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Arjean Emmie October 20, 2020 Math Worksheet

In my 5th grade classroom, we use a math review series that’s engaging and entertaining at the same time. In essence they are simply halfpage handouts with ten standards based math problems woven into a special picture or exciting scene. Remember, I want to keep the math review time quick, but effective. My students are engaged in the activity because they are always eager to find out what the next scene will be, and how the math problems will be nestled within. They also like how within each handout I inscribe the title in a way that fits with the theme of that particular scene – another attention catching technique. And since this review activity only takes about fifteen minutes of class time, it is quick yet extremely beneficial.

The most important thing about these math worksheets is that they are used for tutoring and not for the main course studies. That is why they are used by tutors to offer remedial tuition and by parents at home so that they can offer their kids extra tuition to sharpen their skills. Math is known to be difficult and is often a headache for the young and so the math worksheets come in handy in helping resolve this problem. Thanks to the sites over the internet that offer free printable math worksheets, you do not need to worry about the cost of purchasing one, maybe only the ink cost. So don’t go making excuses for not being able to access a math work sheet.

Rather than using worksheets, a better method is to use individual size white boards and have the child writing entire facts many times. Having a child writing 9 x 7 = 7 x 9 = 63 while saying ”nine times seven is the same as seven times nine and is equal to sixty-three” is many times more successful than a worksheet with 9 x 7 = ___ and the student just thinks the answer once and then writes that answer on the duplicate problems. I will admit that there is one type of worksheet that I used in the past and found relatively beneficial, although it had a different kind of flaw. For my Basic Math, Pre-Algebra, and Algebra classes, I had several books of ”self-checking” worksheets. These worksheets had puns or puzzle questions at the top, and as the students worked the problems they were given some kind of code for choosing a letter to match that answer. If they worked the problems correctly, the letters eventually answered the pun or riddle. Students enjoyed these worksheets, but there are a couple problem areas even with these worksheets. Some students would get the answer to the riddle early and then work backward from letter to problem answer, so they weren’t learning or practicing anything.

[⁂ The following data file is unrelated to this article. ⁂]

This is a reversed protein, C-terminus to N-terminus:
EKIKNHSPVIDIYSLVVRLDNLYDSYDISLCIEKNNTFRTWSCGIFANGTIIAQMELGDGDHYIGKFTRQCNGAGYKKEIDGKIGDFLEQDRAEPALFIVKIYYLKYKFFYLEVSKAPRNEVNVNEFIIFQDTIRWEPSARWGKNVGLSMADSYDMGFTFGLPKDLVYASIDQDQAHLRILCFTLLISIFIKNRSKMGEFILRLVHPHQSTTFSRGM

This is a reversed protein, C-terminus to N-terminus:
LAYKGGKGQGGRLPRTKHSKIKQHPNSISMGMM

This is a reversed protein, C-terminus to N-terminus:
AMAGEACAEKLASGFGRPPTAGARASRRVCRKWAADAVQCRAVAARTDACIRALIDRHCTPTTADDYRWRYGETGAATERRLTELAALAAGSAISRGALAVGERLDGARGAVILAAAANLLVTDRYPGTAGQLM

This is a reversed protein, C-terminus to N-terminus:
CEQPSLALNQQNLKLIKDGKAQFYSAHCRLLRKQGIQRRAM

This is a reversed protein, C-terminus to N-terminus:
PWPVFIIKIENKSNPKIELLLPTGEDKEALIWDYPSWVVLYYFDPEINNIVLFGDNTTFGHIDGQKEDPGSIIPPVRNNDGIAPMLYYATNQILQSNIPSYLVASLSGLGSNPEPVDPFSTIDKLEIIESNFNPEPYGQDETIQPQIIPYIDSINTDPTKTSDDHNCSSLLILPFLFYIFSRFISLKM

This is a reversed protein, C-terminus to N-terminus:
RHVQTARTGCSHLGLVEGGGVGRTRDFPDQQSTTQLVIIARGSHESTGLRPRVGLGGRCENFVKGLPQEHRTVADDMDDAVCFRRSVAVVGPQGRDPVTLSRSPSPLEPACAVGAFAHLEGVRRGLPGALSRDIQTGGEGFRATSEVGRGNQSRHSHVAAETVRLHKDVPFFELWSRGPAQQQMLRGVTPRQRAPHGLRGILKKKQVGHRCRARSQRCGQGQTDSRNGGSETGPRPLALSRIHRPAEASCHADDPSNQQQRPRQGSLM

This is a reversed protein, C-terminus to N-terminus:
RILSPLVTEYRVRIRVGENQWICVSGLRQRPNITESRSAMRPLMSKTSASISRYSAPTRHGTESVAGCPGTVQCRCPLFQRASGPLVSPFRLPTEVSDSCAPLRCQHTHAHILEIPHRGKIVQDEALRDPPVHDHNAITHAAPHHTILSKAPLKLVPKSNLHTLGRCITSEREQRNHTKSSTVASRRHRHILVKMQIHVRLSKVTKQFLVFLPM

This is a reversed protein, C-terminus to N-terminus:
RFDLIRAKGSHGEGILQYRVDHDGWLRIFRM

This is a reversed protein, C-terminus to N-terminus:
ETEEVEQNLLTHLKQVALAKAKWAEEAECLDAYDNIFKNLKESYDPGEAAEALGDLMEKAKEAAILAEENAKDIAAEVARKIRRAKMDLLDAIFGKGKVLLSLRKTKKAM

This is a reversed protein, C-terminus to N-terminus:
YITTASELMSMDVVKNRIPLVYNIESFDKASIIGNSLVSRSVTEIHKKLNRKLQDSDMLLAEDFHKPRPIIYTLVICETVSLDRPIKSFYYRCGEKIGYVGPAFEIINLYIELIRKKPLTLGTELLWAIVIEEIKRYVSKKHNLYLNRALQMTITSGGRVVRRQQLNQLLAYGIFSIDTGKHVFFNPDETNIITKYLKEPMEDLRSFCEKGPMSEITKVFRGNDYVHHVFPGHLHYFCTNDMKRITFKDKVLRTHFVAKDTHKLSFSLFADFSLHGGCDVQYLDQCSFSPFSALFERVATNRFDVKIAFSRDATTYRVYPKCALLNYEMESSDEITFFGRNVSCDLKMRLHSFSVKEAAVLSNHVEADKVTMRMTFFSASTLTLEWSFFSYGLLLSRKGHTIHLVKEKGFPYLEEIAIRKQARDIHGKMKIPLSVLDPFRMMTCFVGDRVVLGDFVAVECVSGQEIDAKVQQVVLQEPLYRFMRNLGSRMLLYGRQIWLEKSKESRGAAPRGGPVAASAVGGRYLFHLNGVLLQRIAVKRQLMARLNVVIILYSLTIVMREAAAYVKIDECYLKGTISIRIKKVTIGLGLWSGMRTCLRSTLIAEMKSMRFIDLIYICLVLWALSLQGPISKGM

I remember that with my Mom everything was somehow connected to math. She made me count the buttons in my shirt as she dressed me up, asked questions that demanded answers that are related to sums, like how many pair of shoes do you have? How many buttons are there on your Daddy’s shirt? Count all the furniture in the living room and several math games. All my toys were one way or the other math related. I had puzzles, and tons of things Mom had me do as games on daily basis at home to get me ready for kindergarten! In fact, she continued guiding me towards being math friendly throughout kindergarten and first grade during which time 1st grade math worksheets was my constant companion.

If you have read my article ”Helping Your Child With Basic Arithmetic? Stay Away From Worksheets” then you know that I am not a fan of traditional worksheets. After writing that article, I found another credible teacher who has written many ezine articles expounding on the benefits of worksheets. I decided some clarification of position is in order. The primary problem with most math worksheets is that the problems are already written out and the child need only write the answers. For learning and practicing the basic skills of addition, subtraction, multiplication, and division, it is much more beneficial for the child to write out the entire fact and say the entire fact out loud. A child will learn a multiplication fact much faster if they are writing out 6 x 8 = 48 at the same time they are saying ”six times eight is forty-eight” than if they just see 6 x 8 = ___ and only have to supply the 48.

Thus, the math worksheets which you get for your kids should include interesting word problems that help them with the practical application of the lessons they learn. It should also present the same problem in a variety of ways to ensure that a child’s grasp of a subject is deeper and comprehensive. There are several standard exercises which train students to convert percentages, decimals and fractions. Converting percentage to decimals for example is actually as simple as moving the decimal point two places to the left and losing the percent sign ”%.” Thus 89% is equal to 0.89. Expressed in fraction, that would be 89/100. When you drill kids to do this often enough, they learn to do conversion almost instinctively.

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